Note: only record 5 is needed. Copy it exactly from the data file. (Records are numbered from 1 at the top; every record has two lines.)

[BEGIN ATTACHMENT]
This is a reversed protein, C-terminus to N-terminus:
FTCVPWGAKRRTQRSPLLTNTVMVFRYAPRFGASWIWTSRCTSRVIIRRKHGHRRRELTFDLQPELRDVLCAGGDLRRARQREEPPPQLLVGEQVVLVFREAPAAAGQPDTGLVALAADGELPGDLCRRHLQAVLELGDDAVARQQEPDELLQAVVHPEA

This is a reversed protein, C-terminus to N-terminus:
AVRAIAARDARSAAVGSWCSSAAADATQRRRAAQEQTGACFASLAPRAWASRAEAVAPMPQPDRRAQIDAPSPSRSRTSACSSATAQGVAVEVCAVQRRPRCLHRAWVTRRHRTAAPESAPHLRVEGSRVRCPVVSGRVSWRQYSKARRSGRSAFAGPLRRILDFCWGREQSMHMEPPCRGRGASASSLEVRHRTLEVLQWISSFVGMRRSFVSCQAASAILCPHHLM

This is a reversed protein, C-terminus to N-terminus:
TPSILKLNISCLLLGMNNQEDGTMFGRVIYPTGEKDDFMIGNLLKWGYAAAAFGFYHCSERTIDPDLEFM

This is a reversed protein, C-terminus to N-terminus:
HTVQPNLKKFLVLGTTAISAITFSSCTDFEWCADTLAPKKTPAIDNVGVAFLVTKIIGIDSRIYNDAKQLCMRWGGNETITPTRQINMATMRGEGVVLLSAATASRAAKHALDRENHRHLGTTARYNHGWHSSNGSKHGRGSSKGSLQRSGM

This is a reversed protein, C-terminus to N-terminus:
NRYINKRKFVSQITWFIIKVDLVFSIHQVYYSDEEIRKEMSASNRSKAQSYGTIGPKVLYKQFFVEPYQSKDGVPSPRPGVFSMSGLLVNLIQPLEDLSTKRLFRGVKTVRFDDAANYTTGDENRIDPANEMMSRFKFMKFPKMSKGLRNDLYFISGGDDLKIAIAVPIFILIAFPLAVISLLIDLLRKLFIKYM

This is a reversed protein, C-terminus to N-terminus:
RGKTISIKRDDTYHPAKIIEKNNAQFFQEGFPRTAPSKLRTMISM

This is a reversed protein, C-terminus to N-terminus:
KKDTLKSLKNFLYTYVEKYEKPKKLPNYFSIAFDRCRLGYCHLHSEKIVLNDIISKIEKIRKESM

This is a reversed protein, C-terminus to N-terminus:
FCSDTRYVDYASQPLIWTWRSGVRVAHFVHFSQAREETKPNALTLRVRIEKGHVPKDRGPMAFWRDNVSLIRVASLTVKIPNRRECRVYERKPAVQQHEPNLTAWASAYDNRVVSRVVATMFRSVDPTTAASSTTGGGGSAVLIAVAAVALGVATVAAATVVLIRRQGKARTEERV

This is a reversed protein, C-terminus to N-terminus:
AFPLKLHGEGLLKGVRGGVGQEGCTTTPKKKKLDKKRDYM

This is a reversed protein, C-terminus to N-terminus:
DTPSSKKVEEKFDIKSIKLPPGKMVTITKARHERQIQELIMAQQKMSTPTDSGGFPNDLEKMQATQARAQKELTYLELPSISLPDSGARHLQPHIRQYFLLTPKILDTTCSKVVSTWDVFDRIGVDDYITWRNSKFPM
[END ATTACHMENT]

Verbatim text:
This is a reversed protein, C-terminus to N-terminus:
NRYINKRKFVSQITWFIIKVDLVFSIHQVYYSDEEIRKEMSASNRSKAQSYGTIGPKVLYKQFFVEPYQSKDGVPSPRPGVFSMSGLLVNLIQPLEDLSTKRLFRGVKTVRFDDAANYTTGDENRIDPANEMMSRFKFMKFPKMSKGLRNDLYFISGGDDLKIAIAVPIFILIAFPLAVISLLIDLLRKLFIKYM